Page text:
JR:  When you write, do you have a detailed outline? Or are you a blank pager, not knowing what will happen till you finish writing?

A little of both, I think. I always have a list of important plot points, but some of my best material comes when I simply make it up as I go. This is also the part of the process that I enjoy most, because it’s when everything is new to me. By the time a book of mine goes to print, I have most of it memorized, having slaved away on it for so long. 

JR:  I hope I'm not spoiling The Merely Mortal by saying one of the themes is that what makes a hero is his/her willingness. (In other words, I just revealed something that appears on page one of the novel.) Who are your heroes, both other authors you admire and the heroes in everyday life, and how have they shown the willingness you mentioned?

There's some pretty heavy philosophy in all of my books. One of them concerns choice. Choice is a gift that we've all been given. What people decide to do with their free will is of profound interest to me. Both in fiction and reality, the paths taken by individuals can make of them heroes or monsters. In regards to my personal or literary heroes, I try not to have them. A person will always fail you. But there is One who will never fail. He is my hero. And His willingness was, and is, without equal. 

JR:  How do you find time to write and market your books with your "day-job" and other responsibilities? What approaches do you take to marketing? And speaking of other responsibilities, would you like to tell us about your family?

My work is my storytelling, of course, but I do have a job as well, and it's not an undemanding one. However, I've been blessed with a madman’s work ethic. For one to say that he or she hasn’t the time to write is an excuse. Of course, not everyone has my indescribably selfless wife. I would accomplish nothing without her. Lindsay is my support structure and greatest advocate. We have two young children, Liberty and Hudson, who are as inspiring as they are motivating. As for marketing, I'm only now preparing to do so. Since the first novel went to print until now, I have been toiling over the second book, my website and other related projects. But I'll start spreading the word this summer, doing signings and possibly some readings.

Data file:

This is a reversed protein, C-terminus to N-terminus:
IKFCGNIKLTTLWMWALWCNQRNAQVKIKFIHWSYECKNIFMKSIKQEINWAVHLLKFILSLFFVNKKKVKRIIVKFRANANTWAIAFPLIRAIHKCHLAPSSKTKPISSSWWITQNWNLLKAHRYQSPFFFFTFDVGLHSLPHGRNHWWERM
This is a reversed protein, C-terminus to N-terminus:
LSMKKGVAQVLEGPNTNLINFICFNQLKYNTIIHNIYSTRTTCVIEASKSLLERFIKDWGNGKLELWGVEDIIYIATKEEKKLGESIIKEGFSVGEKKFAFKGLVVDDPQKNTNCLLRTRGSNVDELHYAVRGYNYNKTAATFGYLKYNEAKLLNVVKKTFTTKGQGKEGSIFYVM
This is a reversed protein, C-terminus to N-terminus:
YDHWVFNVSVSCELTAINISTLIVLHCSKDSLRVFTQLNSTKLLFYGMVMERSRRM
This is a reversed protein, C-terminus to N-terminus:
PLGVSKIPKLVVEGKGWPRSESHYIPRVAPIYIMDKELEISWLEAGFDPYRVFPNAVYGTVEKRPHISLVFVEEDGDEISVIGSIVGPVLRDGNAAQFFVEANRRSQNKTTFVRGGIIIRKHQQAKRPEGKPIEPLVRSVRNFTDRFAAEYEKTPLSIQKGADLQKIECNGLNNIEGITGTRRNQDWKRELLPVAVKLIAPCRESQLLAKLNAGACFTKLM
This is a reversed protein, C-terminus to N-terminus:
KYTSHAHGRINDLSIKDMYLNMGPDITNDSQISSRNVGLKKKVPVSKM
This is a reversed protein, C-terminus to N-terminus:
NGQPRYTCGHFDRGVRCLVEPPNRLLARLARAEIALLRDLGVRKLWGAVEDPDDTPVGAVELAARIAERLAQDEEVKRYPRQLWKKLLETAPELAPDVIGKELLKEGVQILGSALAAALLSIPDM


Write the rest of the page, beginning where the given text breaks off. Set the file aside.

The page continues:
JR:  If an aspiring author asked for advice, what would you suggest? Would you recommend them following your footsteps into self-publishing, or suggest they try a more traditional route?

That would depend upon the author and what he or she wanted to accomplish with their work. I chose to take the independent route because it meant that I maintained ownership of all my intellectual property and full, creative control which is of the upmost importance to me. Fortunately, we now live in a time when a storyteller no longer has to get around the so-called gatekeepers of the industry to make their work available to the world.

JR:  Thank you for your time. How could the readers keep up with your writing exploits?

For novels, short films and radio-plays, I have a burgeoning website: Thank you very much for having me.

Jeff to the reader: As promised, we're giving away a copy of J. P. Leck's book, The Merely Mortal. Three steps for getting into the drawing:

  1. Leave a comment. (But you knew that, didn't you?)
  2. Include your e-mail address, which can be spelled out like AuntDotKahm (at) Ant (dot) com. (I'm sure you expected that as well.)
  3. Tell us who in your life has been a hero or, if you prefer, a mentor/influence in your life, and how have they shown the willingness to be one?